Back in Strategy #6, I talked about the importance of shifting your focus from effort to outcomes if you want to be an exceptional long-distance leader. Today, in Strategy #16 in our series on leading hybrid and virtual teams, I want to share another idea that falls out of that one. It is to trust your people.
Trust your people
Now I know that this sounds like one of those motherhood blanket statements. And it is, but that doesn’t take away from its importance. The reality is that if you are a long-distance leader, then you have no way of monitoring what your people are doing in their day-to-day work. Which is why it was imperative to switch your focus from process to results. And then trust your people – trust them to get things done. Now depending on who you are, what your experiences have been, and the culture of your workplace, this may be harder for some of you than others. So I want you to think about changing your own internal narrative.
Starting from complete trust instead of zero trust
There are many people who believe that trust is earned – that if you want me to trust you, then you need to demonstrate to me that you are trustworthy. I’d like you to consider a different perspective. Instead of “you have to earn my trust”, switch your foundational belief to “you have my trust until you do something to lose it.” This may sound like just a syntax difference, but the implications are huge. You have to earn my trust starts from the basis of zero trust. But you have my trust until you do something to lose it starts from a basis of complete trust.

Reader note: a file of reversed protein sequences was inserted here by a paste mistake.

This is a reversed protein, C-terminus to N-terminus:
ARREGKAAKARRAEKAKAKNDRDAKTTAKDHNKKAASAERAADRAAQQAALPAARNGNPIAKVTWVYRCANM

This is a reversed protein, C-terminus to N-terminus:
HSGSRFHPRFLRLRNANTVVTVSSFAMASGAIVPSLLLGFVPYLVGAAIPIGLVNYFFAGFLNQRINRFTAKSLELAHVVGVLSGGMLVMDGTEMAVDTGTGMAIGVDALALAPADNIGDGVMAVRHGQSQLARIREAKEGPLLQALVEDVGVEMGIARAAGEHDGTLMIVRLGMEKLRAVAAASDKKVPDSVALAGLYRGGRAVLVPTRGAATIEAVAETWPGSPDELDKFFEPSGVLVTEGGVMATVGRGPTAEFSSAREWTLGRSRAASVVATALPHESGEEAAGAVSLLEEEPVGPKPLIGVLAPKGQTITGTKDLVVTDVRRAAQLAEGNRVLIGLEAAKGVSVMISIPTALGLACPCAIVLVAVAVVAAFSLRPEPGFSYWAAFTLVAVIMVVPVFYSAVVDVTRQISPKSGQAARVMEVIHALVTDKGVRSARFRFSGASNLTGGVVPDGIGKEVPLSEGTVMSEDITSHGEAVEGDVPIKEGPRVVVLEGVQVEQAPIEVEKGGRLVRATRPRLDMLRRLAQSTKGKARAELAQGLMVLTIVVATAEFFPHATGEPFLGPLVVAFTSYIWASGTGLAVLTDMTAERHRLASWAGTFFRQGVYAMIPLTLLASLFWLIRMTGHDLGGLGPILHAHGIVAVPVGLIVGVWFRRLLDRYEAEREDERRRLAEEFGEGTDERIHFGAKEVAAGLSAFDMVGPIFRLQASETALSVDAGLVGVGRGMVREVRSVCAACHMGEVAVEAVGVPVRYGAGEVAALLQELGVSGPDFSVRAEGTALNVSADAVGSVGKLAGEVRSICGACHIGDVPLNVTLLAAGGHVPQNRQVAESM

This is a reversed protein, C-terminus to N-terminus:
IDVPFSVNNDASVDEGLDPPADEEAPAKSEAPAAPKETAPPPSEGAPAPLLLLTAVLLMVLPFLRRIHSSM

This seemingly small difference actually translates into a completely different approach as a long-distance leader. Your staff will sense and feel this difference, and they will live up to your expectation of them, in this case the expectation that you have complete trust in them.
I am aware that some of you listening may not believe that this small shift in thinking will lead to significant results. But it will. Not in every single case, you might have one or two exceptions where you may have to “lose trust” in someone who did not live up to your expectations, but for the vast majority, your team members will come through. Try it, and see for yourself.
Looking for previous strategies in this series on leading a remote team? Here are some of the mores recent instalments.